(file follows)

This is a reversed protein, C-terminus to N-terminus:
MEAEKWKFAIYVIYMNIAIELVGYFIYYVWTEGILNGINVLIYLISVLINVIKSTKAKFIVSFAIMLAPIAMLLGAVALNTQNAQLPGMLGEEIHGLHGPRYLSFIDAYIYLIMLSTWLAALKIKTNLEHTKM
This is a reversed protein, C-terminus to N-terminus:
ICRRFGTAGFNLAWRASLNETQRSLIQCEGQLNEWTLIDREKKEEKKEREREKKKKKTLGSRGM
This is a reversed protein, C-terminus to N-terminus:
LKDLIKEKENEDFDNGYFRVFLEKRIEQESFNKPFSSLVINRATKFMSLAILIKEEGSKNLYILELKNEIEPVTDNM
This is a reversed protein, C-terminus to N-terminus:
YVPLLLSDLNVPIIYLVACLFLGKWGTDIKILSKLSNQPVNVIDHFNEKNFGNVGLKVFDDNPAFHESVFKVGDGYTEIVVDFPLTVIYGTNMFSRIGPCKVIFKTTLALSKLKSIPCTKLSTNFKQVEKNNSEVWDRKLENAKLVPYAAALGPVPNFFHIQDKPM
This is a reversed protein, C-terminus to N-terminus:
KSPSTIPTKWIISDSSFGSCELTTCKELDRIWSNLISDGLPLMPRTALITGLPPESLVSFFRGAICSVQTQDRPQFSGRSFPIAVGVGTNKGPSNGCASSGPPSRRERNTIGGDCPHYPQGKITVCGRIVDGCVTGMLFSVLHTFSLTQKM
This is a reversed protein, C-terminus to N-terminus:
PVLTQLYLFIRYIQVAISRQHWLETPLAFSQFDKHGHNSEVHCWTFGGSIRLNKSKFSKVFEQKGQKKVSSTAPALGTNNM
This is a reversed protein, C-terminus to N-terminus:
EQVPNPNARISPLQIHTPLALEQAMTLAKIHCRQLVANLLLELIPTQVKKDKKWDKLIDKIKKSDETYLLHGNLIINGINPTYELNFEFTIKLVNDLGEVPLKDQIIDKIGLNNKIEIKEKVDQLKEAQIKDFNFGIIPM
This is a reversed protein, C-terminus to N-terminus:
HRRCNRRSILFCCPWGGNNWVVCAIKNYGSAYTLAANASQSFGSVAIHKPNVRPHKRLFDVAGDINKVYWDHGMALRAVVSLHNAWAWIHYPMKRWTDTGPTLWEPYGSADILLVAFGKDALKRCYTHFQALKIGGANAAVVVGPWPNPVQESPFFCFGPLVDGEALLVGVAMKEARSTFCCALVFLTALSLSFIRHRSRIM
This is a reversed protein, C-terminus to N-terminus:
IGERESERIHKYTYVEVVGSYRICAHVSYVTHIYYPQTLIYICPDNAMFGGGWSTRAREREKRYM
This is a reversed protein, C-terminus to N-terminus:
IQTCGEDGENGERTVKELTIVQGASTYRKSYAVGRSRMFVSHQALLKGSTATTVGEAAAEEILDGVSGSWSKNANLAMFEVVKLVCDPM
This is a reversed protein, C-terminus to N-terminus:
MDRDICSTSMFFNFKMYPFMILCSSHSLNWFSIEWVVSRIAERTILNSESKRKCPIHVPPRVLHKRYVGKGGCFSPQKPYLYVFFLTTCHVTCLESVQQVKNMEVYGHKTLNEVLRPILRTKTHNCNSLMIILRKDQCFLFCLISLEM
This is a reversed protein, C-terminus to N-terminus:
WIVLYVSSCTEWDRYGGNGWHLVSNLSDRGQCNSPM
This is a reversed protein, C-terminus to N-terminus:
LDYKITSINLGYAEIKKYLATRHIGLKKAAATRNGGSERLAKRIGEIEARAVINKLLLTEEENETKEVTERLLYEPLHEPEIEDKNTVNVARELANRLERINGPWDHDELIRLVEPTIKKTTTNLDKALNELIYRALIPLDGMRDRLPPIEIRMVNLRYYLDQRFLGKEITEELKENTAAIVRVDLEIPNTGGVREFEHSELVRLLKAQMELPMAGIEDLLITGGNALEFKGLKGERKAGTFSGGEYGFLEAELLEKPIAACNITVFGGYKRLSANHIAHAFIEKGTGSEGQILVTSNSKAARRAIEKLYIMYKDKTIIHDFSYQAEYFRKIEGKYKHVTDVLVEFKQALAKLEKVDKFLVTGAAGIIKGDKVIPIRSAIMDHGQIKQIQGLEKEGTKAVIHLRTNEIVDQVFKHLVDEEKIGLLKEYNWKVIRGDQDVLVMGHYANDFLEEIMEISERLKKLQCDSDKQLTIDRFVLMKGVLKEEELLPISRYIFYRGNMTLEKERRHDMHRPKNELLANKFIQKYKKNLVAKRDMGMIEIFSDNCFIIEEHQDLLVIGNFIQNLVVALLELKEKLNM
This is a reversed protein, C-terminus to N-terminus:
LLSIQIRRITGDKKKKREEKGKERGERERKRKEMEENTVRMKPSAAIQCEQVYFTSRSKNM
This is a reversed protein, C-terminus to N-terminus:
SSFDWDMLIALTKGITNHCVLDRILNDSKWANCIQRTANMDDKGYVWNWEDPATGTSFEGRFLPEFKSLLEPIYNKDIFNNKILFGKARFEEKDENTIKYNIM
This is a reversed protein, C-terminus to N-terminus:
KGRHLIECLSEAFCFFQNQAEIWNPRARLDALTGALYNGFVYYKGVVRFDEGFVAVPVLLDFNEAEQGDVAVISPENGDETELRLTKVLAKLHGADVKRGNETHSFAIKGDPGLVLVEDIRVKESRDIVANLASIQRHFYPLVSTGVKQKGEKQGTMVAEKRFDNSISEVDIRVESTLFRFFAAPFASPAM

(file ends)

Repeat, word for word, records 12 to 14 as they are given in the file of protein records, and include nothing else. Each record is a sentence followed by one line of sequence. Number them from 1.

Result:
This is a reversed protein, C-terminus to N-terminus:
WIVLYVSSCTEWDRYGGNGWHLVSNLSDRGQCNSPM
This is a reversed protein, C-terminus to N-terminus:
LDYKITSINLGYAEIKKYLATRHIGLKKAAATRNGGSERLAKRIGEIEARAVINKLLLTEEENETKEVTERLLYEPLHEPEIEDKNTVNVARELANRLERINGPWDHDELIRLVEPTIKKTTTNLDKALNELIYRALIPLDGMRDRLPPIEIRMVNLRYYLDQRFLGKEITEELKENTAAIVRVDLEIPNTGGVREFEHSELVRLLKAQMELPMAGIEDLLITGGNALEFKGLKGERKAGTFSGGEYGFLEAELLEKPIAACNITVFGGYKRLSANHIAHAFIEKGTGSEGQILVTSNSKAARRAIEKLYIMYKDKTIIHDFSYQAEYFRKIEGKYKHVTDVLVEFKQALAKLEKVDKFLVTGAAGIIKGDKVIPIRSAIMDHGQIKQIQGLEKEGTKAVIHLRTNEIVDQVFKHLVDEEKIGLLKEYNWKVIRGDQDVLVMGHYANDFLEEIMEISERLKKLQCDSDKQLTIDRFVLMKGVLKEEELLPISRYIFYRGNMTLEKERRHDMHRPKNELLANKFIQKYKKNLVAKRDMGMIEIFSDNCFIIEEHQDLLVIGNFIQNLVVALLELKEKLNM
This is a reversed protein, C-terminus to N-terminus:
LLSIQIRRITGDKKKKREEKGKERGERERKRKEMEENTVRMKPSAAIQCEQVYFTSRSKNM